Knowing your oilseed rape plant population density is crucial for making pollen beetle control decisions, according to HGCA.
As pollen beetles tend to start migrating to winter oilseed rape crops during March, HGCA is reminding growers of the current spray thresholds which play a crucial part in pyrethroid resistance management.
In 2013, HGCA published the evidence-based thresholds based on the maximum number of buds each beetle can destroy and the number of excess flowers produced.
Plants in low plant population crops produce more branches and flowers and can tolerate a higher number of pollen beetles.
The current thresholds are as follows:
• If there are less than 30 plants/m2, the threshold is 25 pollen beetles/plant
• If there are 30-50 plants/m2, the threshold is 18 pollen beetles/plant
• If there are 50-70 plants/m2, the threshold is 11 pollen beetles/plant
• If there are more than 70 plants/m2, the threshold is 7 pollen beetles/plant
Plants/m2 can be estimated by counting the number within a square foot and multiplying by 11.
Caroline Nicholls, HGCA Research and Knowledge Transfer Manager, said: “Based on experience in recent years, pollen beetles have rarely been numerous enough to warrant treatment.
“By using thresholds to prevent ‘insurance’ sprays and following resistance management advice, such as not spraying after flowering starts, we should be in a good position to get on top of the resistance threat, which is now widespread throughout the UK, without compromising control.”
Forecasting pollen beetle migration
HGCA is also reminding growers of the online forecasts of pollen beetle migration which can be used to help to focus monitoring efforts so risk can be assessed.
Miss Nicholls said: “The forecasts use local meteorological data to generate a series of maps indicating whether migration has started, the risk of migration continuing over the next three days and the predicted completion of migration.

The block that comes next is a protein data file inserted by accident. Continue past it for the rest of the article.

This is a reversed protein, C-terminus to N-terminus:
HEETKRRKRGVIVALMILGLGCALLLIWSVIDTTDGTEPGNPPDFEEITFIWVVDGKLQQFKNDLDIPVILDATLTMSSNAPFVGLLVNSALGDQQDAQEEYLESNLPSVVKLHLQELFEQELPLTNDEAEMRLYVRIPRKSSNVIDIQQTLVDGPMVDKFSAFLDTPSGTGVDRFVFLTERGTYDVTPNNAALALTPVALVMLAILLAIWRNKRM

“Although the current advice that crops should be monitored when they are most at risk (green-yellow bud stage and temperature >15°C) remains valid, our validation work of the forecast tool shows that it can considerably reduce the number of in-field monitoring days required.”
HGCA is continuing to invest in pest thresholds research to make sure thresholds are based on the latest knowledge of agronomy and pest biology.
In relation to pollen beetle, HGCA is funding work to refine understanding of the management of this pest.
Conducted by ADAS and Rothamsted Research, the work includes simulating concentrated crop damage caused by pollen beetles and pigeons, as well as refining monitoring methods – such as trapping techniques and online migration forecasts.
Based on a simulated single-event attack by pigeons (by mowing the crop) or a concentrated attack to the main stem by pollen beetles (by pruning), early trial results suggest that crops damaged in this way are no less able to tolerate pollen beetle attacks and the current thresholds remain valid.
In relation to further validation of the online migration forecasts, growers with easy access to an oilseed rape crop are being asked to help out. Interested growers, able to check a trap about three times a week, are asked to contact firstname.lastname@example.org (all materials provided).
Further information on pollen beetle management can be found at www.hgca.com/pests